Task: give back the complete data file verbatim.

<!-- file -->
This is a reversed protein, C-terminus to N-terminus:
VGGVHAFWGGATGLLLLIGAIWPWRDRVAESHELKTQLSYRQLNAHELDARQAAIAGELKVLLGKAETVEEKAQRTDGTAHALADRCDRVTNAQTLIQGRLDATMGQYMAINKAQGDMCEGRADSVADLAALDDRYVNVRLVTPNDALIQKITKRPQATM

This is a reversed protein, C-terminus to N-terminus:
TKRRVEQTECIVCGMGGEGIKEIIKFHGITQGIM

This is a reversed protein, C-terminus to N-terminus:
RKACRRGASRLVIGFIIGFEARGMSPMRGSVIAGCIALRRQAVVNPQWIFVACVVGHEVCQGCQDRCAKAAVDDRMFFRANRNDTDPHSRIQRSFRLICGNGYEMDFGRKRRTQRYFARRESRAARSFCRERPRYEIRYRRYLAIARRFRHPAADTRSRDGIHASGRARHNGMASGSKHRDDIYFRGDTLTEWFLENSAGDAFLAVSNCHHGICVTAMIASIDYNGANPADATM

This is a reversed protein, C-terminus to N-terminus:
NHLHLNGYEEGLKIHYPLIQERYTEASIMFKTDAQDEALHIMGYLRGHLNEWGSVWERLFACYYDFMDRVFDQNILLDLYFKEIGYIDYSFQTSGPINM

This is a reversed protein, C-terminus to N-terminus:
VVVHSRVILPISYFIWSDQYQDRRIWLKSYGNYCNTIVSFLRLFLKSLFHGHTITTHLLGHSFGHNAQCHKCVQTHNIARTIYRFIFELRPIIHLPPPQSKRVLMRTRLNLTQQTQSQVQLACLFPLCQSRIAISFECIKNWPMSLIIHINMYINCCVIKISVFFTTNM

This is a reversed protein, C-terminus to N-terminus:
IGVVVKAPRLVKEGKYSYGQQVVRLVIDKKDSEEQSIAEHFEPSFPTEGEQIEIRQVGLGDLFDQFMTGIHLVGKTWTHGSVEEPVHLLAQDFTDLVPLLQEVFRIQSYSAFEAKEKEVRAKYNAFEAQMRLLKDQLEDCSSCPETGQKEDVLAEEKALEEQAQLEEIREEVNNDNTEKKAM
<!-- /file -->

This is a reversed protein, C-terminus to N-terminus:
VGGVHAFWGGATGLLLLIGAIWPWRDRVAESHELKTQLSYRQLNAHELDARQAAIAGELKVLLGKAETVEEKAQRTDGTAHALADRCDRVTNAQTLIQGRLDATMGQYMAINKAQGDMCEGRADSVADLAALDDRYVNVRLVTPNDALIQKITKRPQATM

This is a reversed protein, C-terminus to N-terminus:
TKRRVEQTECIVCGMGGEGIKEIIKFHGITQGIM

This is a reversed protein, C-terminus to N-terminus:
RKACRRGASRLVIGFIIGFEARGMSPMRGSVIAGCIALRRQAVVNPQWIFVACVVGHEVCQGCQDRCAKAAVDDRMFFRANRNDTDPHSRIQRSFRLICGNGYEMDFGRKRRTQRYFARRESRAARSFCRERPRYEIRYRRYLAIARRFRHPAADTRSRDGIHASGRARHNGMASGSKHRDDIYFRGDTLTEWFLENSAGDAFLAVSNCHHGICVTAMIASIDYNGANPADATM

This is a reversed protein, C-terminus to N-terminus:
NHLHLNGYEEGLKIHYPLIQERYTEASIMFKTDAQDEALHIMGYLRGHLNEWGSVWERLFACYYDFMDRVFDQNILLDLYFKEIGYIDYSFQTSGPINM

This is a reversed protein, C-terminus to N-terminus:
VVVHSRVILPISYFIWSDQYQDRRIWLKSYGNYCNTIVSFLRLFLKSLFHGHTITTHLLGHSFGHNAQCHKCVQTHNIARTIYRFIFELRPIIHLPPPQSKRVLMRTRLNLTQQTQSQVQLACLFPLCQSRIAISFECIKNWPMSLIIHINMYINCCVIKISVFFTTNM

This is a reversed protein, C-terminus to N-terminus:
IGVVVKAPRLVKEGKYSYGQQVVRLVIDKKDSEEQSIAEHFEPSFPTEGEQIEIRQVGLGDLFDQFMTGIHLVGKTWTHGSVEEPVHLLAQDFTDLVPLLQEVFRIQSYSAFEAKEKEVRAKYNAFEAQMRLLKDQLEDCSSCPETGQKEDVLAEEKALEEQAQLEEIREEVNNDNTEKKAM